- among many other activities.

The project provides good learning for us and we would be happy to enter into discussion on the topics above, share our experiences and listen to yours.

Please find our newsletters under the following links or on our website

Best regards from CDD Society Bangalore

Greywater, blackwater or wastewater reuse, irrigation Wed, 10 Aug 2016 06:29:01 +0000
Lack of knowledge about wastewater. And where did the quotation come from that 90% of the world’s wastewater goes untreated? - by: arno .

Quoted by the heads of UNEP and UNHabitat in the 2010 publication “SickWater” “An estimated 90 per cent of all wastewater in developing countries is discharged untreated directly into rivers, lakes or the oceans.” (Corcoran et al 2010).

Quoted in UN Water reports:
“An estimated 90 per cent of all wastewater in developing countries is discharged untreated directly into rivers, lakes or the oceans” (UN Water, 2008).

And UNESCO has quoted other similar data:
“It is estimated that 70% of industrial discharges in developing countries is dumped untreated”(UNESCO, 2009).

After several hours of searching for the published source I came to a dead end. The earliest source of this quote is an unreferenced 2-page factsheet written for the UN Int’l Year of Freshwater from 2003 containing a bullet point as follows:
About 90 per cent of sewage and 70 per cent of industrial wastes in developing countries are discharged without treatment, often polluting the usable water supply. From

The point to make here is that the knowledge base for this sector especially when it comes to data on wastewater treatment is far from well established. And much greater efforts are required to provide a clearer view of what the status is of wastewater treatment all around the world. Take a look at the UN database Aquastat dealing with municipal wastewater (and operated by FAO with input from CGIAR-IWMI because reuse of wastewater is so widespread in the world)

Global water quality monitoring is not the answer (especially now that UN GEMS/Water was dismantled in 2014). Sanitation may no longer be a top priority for the UN Secretary General since UNSGAB was terminated in 2015
The sector has benefitted from several studies initiated by UNEP but more is necessary.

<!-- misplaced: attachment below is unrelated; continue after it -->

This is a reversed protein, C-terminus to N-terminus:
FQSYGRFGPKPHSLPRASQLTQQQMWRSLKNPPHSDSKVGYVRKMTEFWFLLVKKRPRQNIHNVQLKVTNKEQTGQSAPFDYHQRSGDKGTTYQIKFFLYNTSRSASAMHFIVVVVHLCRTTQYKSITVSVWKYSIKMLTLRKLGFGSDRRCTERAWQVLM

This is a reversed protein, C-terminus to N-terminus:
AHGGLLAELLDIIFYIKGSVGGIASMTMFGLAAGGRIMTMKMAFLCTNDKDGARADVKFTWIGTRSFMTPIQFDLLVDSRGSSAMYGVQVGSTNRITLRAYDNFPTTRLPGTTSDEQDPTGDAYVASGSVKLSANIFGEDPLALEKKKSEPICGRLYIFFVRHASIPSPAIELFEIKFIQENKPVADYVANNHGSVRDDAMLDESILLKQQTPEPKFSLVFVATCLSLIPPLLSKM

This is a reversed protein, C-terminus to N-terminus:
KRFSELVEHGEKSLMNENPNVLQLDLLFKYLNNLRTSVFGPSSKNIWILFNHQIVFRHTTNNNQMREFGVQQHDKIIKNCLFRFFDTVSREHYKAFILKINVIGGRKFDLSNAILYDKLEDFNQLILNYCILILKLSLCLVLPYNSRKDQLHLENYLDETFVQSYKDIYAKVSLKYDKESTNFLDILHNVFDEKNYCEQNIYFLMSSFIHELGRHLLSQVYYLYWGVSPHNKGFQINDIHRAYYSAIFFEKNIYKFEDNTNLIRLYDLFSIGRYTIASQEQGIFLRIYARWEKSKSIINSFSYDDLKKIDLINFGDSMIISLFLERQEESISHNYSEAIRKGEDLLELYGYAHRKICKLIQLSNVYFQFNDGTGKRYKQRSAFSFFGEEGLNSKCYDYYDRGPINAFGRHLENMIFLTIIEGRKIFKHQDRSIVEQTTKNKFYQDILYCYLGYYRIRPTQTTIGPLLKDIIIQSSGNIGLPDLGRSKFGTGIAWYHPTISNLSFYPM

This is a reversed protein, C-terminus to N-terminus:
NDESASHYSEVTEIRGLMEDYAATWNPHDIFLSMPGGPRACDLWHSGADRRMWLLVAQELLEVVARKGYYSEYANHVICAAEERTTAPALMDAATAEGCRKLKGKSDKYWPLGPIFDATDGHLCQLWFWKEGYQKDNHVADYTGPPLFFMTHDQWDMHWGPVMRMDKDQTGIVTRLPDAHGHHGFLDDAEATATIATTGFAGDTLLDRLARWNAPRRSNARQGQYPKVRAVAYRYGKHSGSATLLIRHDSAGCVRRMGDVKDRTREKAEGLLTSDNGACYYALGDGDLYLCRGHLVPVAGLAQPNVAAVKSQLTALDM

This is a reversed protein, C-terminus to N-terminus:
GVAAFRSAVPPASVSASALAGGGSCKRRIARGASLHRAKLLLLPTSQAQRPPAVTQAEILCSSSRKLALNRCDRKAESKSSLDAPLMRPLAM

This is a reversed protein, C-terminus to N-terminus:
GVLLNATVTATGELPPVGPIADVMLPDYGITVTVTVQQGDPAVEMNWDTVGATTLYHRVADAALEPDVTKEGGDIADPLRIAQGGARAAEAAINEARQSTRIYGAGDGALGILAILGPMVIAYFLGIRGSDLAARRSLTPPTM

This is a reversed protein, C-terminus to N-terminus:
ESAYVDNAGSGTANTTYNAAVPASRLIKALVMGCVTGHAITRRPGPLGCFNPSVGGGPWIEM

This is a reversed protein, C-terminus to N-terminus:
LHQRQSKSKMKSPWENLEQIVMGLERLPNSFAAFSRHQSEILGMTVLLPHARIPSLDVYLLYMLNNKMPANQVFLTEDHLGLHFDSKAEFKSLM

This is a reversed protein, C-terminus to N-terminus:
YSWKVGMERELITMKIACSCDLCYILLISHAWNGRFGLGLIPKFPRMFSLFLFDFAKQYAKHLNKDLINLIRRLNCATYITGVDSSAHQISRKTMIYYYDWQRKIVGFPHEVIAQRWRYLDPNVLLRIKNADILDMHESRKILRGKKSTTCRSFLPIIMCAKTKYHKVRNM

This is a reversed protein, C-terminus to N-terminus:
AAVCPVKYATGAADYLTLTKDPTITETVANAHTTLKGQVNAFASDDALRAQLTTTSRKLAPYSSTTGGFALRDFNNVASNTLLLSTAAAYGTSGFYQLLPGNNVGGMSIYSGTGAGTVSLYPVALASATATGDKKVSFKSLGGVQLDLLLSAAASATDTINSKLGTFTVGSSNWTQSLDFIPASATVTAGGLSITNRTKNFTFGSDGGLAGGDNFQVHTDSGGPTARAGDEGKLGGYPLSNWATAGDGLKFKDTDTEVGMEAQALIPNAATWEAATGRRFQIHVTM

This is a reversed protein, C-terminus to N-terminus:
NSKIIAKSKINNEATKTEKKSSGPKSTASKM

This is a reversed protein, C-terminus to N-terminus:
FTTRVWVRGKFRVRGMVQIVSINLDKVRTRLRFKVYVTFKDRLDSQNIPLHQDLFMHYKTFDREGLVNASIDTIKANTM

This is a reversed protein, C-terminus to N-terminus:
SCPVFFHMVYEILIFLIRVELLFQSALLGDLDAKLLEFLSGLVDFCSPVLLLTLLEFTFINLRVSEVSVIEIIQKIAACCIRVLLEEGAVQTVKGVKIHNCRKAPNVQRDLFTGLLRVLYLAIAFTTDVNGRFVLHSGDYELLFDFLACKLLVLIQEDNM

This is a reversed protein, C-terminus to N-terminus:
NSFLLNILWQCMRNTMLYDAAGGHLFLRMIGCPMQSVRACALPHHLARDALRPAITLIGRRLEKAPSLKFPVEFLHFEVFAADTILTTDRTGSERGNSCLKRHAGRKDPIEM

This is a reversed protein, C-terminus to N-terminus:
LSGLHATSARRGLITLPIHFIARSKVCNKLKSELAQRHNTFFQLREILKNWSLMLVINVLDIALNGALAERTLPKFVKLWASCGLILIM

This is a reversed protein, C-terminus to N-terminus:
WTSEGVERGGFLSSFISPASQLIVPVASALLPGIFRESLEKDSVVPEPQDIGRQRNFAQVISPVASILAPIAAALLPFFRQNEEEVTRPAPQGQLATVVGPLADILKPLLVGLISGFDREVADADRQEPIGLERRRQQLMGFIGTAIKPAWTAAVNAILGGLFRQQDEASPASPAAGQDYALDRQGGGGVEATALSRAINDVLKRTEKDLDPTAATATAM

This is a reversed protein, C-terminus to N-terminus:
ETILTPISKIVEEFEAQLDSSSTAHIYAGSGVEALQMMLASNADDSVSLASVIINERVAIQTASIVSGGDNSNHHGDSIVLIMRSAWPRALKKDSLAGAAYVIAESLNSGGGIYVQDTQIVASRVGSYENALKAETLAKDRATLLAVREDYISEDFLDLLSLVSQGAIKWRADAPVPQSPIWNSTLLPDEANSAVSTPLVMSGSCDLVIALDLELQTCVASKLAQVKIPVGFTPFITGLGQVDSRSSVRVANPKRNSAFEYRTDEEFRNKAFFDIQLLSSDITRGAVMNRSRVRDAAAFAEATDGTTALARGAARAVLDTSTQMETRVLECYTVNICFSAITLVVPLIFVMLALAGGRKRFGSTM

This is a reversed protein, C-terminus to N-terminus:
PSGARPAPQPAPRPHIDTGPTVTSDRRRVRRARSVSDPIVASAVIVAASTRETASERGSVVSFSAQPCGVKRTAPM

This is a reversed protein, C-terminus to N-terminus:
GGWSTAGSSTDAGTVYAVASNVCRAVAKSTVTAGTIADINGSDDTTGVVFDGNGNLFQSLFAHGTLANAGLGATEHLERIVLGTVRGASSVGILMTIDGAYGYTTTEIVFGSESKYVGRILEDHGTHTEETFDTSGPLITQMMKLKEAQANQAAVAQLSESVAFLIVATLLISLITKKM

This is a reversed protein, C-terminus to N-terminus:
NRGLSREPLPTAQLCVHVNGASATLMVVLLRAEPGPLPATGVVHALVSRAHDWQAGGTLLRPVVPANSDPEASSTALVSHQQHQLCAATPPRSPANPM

There’s a major challenge lurking behind the messages from the UN. On the one hand there are statements that most of the developing world’s wastewater goes untreated (whatever that actually means in technical terms). And on the other hand there is a rudimentary database set up by FAO because of the growing need to reuse wastewater to irrigate crops for urban consumption. And as the world goes more and more urban (60% by 2030) this question will become more and more apparent. How then to narrow this gap and make wastewater reuse safer? Sustainable wastewater practices will become a central focus for many decades to come.]]>
Greywater, blackwater or wastewater reuse, irrigation Fri, 10 Jun 2016 22:21:59 +0000
Nexus reuse project - what is it about? - by: Susanne Project Nexus

Food Production and Settlement Hygiene in Poor Peri-Urban Regions in India

The three-year-project Nexus started in January 2015 with the overall objectives to:

1. Improve health through reduction in undernourishment and safe sanitation
2. Reduce environmental degradation and protect natural resources
3. Improve living conditions for poor peri-urban communities

The project promotes of safe reuse practices of sanitation products in agriculture.

Key component is the establishment of practical demonstration projects that show various ways of safely reusing sanitation products, from treated as well as untreated water and faecal sludge up to urine and dried faeces from UDDT. This process is supported by a knowledge base, created through an extensive literature review, interdisciplinary expert consultation meetings, guest lectures and trainings on topics related to sanitation, health, nutrition, agriculture, policy and community mobilization.

The demonstration projects are to be established under four main concepts:

DEWATS (Decentralised Wastewater Treatment Systems)
Intervention for enhancing nourishment among children and women in peri-urban communities.

Faecal Sludge Treatment
Intervention for Settlement Hygiene and reuse of treated and co-composted sludge in agriculture

UDDT (Urine Diverting Dry Toilets/”EcoSan”)
Intervention for reuse of EcoSan products in agriculture

Risk Mitigation measures
Intervention in reuse of untreated wastewater in food production

For details on our activities accomplished in 2015, please visit:

Monthly newsletters are up on our webpage (to be found in the bottom of the page):